Fitting Exactly Where Needed

The river is famous to the fish.
The loud voice is famous to silence,   
which knew it would inherit the earth   
before anybody said so.   

The cat sleeping on the fence is famous to the birds   
watching him from the birdhouse.   
The tear is famous, briefly, to the cheek.   
The idea you carry close to your bosom   
is famous to your bosom.  
 

The boot is famous to the earth,   
more famous than the dress shoe,   
which is famous only to floors.
The bent photograph is famous to the one who carries it   
and not at all famous to the one who is pictured.   

I want to be famous to shuffling men   
who smile while crossing streets,   
sticky children in grocery lines,   
famous as the one who smiled back.

I want to be famous in the way a pulley is famous,   
or a buttonhole, not because it did anything spectacular,   
but because it never forgot what it could do.
~Naomi Shihab Nye “Famous” from Words Under the Words: Selected Poems

Detail from “Descent from the Cross” by Rogier van der Weyden

Here’s the truth of it:
no one really wants to be famous
but seeks a life of meaning and purpose
rather than one empty of significance.

The button alone is
pure window-dressing,
a flash in the pan,
a bauble ready to loosen and fall off,
easy to go missing.

A button hole by itself
without a button to latch around
is plain and gaping and lonely and allows in drafts,
blending into the background,
silently waiting for its moment of usefulness.

We cannot forget who we’re meant to be
and what we’re meant to do –
we fit the task for which we’re made.

Send me a button and I’ll make sure it is secured.

In Our Hollowness

There is a day that comes when you realize
you can’t bake enough bread
to make things turn out right, no matter
how many times you read Little House on the Prairie
to your children. There aren’t enough
quart jars to fill with tomatoes
or translucent slices of pear to keep you
from feeling unproductive. There is no bonfire
that burns orange enough in the chill October night
to keep your mind from following the lonesome
howls and yips of the coyotes concealed
by darkness in the harvested cornfield
just beyond the circle of your fire.

And when you step away from your family and fire,
into the dark pasture and tip your head back,
feel the whole black bowl of sky
with its icy prickles of stars, its swath of Milky Way,
settle over you, you know that no one
and everyone is just this alone on the Earth
though most keep themselves distracted enough
not to notice. In your hollowness
you open your arms to God because no one else
is enough to fill them. Eternity
passes between and no one knows this but you.

The hum of their conversation, the whole world, talking.
When it is time, you turn, grasp the woodcart’s handle,
pull it, bumping behind you across the frosty grass,
up the hill to the house, where you
step inside cubes of light, and begin to do ordinary things,
hang up coats, open and close drawers,
rinse hot chocolate from mugs. And you are still
separate, but no longer grieving bread.
~Daye Phillippo “Bread” from The Exponent. Vol. 124 – No 75 (May 3, 2010)

Try as I might, there aren’t enough chores to do, nor meals to make, nor pictures to take or words to write to distract me from the emptiness that can hit in the middle of the night. We each try to find our own way to make the world feel right and good, to give us a sense of purpose for getting up each morning.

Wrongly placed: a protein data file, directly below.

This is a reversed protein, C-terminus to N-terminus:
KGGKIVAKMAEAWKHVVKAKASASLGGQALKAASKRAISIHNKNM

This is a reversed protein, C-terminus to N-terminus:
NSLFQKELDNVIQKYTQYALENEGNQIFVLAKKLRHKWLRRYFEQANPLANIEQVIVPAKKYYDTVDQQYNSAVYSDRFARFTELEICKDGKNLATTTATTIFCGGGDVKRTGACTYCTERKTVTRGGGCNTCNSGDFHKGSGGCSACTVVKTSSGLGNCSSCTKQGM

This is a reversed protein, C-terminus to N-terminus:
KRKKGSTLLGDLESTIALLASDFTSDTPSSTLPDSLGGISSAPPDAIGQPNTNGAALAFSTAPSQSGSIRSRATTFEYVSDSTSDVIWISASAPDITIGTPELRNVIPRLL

Yet life can be harsh. I hear regularly from my patients who fight a futile struggle with pointlessness. Hours, days and years are hollow without loving and meaningful relationships with each other, but especially with our Creator.

My work here is simple: to find meaning in routine and the rhythm of the seasons with a desire to leave behind something that will last longer than I will. In those moments of feeling hollowed-out, I am reminded that God-shaped hole is just as He created it. God knows exactly what I need— I rise like leavened bread becoming more than I could ever be without Him.

The ordinary in me is filled by the extraordinary.

Buttonholed

simbakitty
carp
hooter79
steensmaquail2
The river is famous to the fish.
The loud voice is famous to silence,   
which knew it would inherit the earth   
before anybody said so.   
The cat sleeping on the fence is famous to the birds   
watching him from the birdhouse.   
The tear is famous, briefly, to the cheek.   
The idea you carry close to your bosom   
is famous to your bosom.   
The boot is famous to the earth,   
more famous than the dress shoe,   
which is famous only to floors.
The bent photograph is famous to the one who carries it   
and not at all famous to the one who is pictured.   
I want to be famous to shuffling men   
who smile while crossing streets,   
sticky children in grocery lines,   
famous as the one who smiled back.
I want to be famous in the way a pulley is famous,   
or a buttonhole, not because it did anything spectacular,   
but because it never forgot what it could do.
~Naomi Shihab Nye “Famous” from Words Under the Words: Selected Poems

 

prado2
Detail from “Descent from the Cross” by Rogier van der Weyden

 

boots2

 buttonhole
Here’s the truth of it:
I am the buttonhole lying in wait, hidden in the background – mere open space for locking in and securing the eye-catching button.
I’m neither decorative nor particularly noticeable yet chock-full of potential purpose even though empty.
A button without me is pure window-dressing, a flash in the pan, a bauble ready to loosen and fall off, easy to go missing.
Yet a button hole like me without a button to latch to is just plain and gaping and lonely and allows in drafts.
I never have forgotten what I’m meant to be and what I can do.  I only need the right button to fit me perfectly.
buttonbuttonhole
bonebutton